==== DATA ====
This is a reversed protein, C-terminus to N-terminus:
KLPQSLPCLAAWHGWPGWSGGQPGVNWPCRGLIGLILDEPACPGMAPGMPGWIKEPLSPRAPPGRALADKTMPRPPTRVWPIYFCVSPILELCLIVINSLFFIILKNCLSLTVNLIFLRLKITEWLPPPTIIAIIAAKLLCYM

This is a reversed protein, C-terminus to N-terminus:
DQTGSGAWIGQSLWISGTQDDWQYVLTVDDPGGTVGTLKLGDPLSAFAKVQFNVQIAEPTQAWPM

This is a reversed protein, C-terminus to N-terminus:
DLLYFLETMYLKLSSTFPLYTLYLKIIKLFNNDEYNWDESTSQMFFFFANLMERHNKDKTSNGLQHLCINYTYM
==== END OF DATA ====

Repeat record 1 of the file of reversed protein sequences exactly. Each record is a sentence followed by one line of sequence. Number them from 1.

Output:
This is a reversed protein, C-terminus to N-terminus:
KLPQSLPCLAAWHGWPGWSGGQPGVNWPCRGLIGLILDEPACPGMAPGMPGWIKEPLSPRAPPGRALADKTMPRPPTRVWPIYFCVSPILELCLIVINSLFFIILKNCLSLTVNLIFLRLKITEWLPPPTIIAIIAAKLLCYM